18F-fluoride PET/CT for bone scanning. Role of attenuation correction

J Nagarajah, T Dannat, V Hartung, A Bockisch, S Rosenbaum-Krumme
Nuklearmedizin. Nuclear Medicine 2012, 51 (3): 84-7

AIM: 18F-fluoride PET/CT is a promising tool for bone scanning. Recently, guidelines concerning the conduct of 18F-fluoride PET/CT have been published. One open question of the German guideline was the necessity of attenuation correction for 18F-fluoride PET/CT. We evaluated the need for a CT-based attenuation correction in 18F-fluoride PET/CT scans for the detection of bone lesions.

PATIENTS AND METHODS: We retrospectively analyzed whole-body 18F-Fluoride PET/CT scans of 59 cancer patients. The lesions were categorized as malignant, benign or inconclusive. This assignment was performed for every lesion in both: attenuation corrected (AC) and non-attenuation-corrected (NAC) images. The maximum standardized uptake values (SUVmax) of the lesion in the AC images were also determined.

RESULTS: All bone lesions were detected in both image modalities. The AC images revealed 201 lesions categorized as malignant, 114 as benign and 35 as inconclusive. Without an AC, the results were 209, 116 and 25, respectively (p > 0.05). 10/35 lesions categorized as inconclusive in the AC images were categorized as malignant in the NAC images, whereas 8 lesions were confirmed after comparison with other imaging modalities and follow-up data and 2 lesions were categorized as benign. The SUVmax for lesions identified as malignant showed a broad overlap with the SUV max of benign lesions and can consequently not be used for differentiation.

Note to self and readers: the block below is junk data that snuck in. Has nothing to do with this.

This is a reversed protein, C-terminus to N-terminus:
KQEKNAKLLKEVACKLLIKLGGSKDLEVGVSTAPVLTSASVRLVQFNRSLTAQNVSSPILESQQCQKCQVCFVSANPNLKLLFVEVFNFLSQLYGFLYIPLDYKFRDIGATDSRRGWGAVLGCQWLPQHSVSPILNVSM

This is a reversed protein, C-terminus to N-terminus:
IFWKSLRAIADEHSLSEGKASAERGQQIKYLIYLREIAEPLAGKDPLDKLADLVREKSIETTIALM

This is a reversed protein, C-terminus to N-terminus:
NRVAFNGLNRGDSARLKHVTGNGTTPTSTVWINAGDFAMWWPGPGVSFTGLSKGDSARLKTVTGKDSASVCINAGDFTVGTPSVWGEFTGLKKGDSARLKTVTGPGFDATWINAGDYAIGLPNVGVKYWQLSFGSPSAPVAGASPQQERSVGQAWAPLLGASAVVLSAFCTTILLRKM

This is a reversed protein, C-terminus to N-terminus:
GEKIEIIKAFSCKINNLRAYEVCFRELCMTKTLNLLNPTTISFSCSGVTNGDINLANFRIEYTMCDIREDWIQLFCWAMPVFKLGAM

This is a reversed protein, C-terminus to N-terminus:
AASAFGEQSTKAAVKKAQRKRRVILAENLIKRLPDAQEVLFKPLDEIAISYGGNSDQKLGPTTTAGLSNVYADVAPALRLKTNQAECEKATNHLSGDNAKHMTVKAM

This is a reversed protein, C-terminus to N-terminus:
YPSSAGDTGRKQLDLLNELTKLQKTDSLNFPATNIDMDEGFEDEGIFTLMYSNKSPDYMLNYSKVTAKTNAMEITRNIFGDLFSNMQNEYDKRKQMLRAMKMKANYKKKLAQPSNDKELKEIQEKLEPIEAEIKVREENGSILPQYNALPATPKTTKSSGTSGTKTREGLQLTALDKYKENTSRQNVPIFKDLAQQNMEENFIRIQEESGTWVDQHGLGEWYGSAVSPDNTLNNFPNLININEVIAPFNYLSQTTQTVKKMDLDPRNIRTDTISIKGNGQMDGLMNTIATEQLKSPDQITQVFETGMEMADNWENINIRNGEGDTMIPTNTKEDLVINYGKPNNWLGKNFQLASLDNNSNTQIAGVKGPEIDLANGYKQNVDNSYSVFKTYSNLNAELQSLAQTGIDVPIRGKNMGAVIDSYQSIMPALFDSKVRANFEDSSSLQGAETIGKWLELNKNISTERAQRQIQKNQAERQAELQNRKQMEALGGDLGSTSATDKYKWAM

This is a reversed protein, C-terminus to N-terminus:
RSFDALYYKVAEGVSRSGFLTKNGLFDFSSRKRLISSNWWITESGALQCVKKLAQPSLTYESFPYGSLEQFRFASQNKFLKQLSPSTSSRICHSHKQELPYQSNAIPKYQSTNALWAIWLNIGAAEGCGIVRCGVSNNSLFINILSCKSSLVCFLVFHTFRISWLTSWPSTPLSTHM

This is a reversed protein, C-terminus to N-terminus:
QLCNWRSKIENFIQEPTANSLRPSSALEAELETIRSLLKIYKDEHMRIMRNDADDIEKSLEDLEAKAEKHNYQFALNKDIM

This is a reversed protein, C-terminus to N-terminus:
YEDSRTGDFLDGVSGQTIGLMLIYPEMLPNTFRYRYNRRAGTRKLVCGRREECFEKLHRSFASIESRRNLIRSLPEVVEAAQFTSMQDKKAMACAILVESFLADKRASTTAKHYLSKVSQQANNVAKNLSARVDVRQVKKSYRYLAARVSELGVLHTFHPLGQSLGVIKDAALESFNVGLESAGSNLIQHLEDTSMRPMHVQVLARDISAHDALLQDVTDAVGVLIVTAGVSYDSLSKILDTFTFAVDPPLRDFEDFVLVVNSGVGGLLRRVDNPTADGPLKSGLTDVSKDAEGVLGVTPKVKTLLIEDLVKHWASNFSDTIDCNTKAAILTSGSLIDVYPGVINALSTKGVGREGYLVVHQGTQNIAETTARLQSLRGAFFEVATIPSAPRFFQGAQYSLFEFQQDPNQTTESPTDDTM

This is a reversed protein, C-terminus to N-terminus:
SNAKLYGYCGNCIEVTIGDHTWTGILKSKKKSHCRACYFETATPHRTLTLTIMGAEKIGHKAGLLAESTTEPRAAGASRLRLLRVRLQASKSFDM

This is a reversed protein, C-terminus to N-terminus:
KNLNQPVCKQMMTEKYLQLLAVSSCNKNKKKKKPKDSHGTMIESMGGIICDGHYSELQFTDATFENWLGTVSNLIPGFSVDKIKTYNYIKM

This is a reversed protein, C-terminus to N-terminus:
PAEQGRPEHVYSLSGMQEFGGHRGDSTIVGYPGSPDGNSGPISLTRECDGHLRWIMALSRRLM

CONCLUSION: An AC is not necessary for detecting bone lesions on 18F-fluoride PET/CT scans as the detection capability is identical for NAC imaging and lesion assignment was even better than with AC imaging. SUVmax seems not to improve the differentiation between malignant and benign bone lesions.

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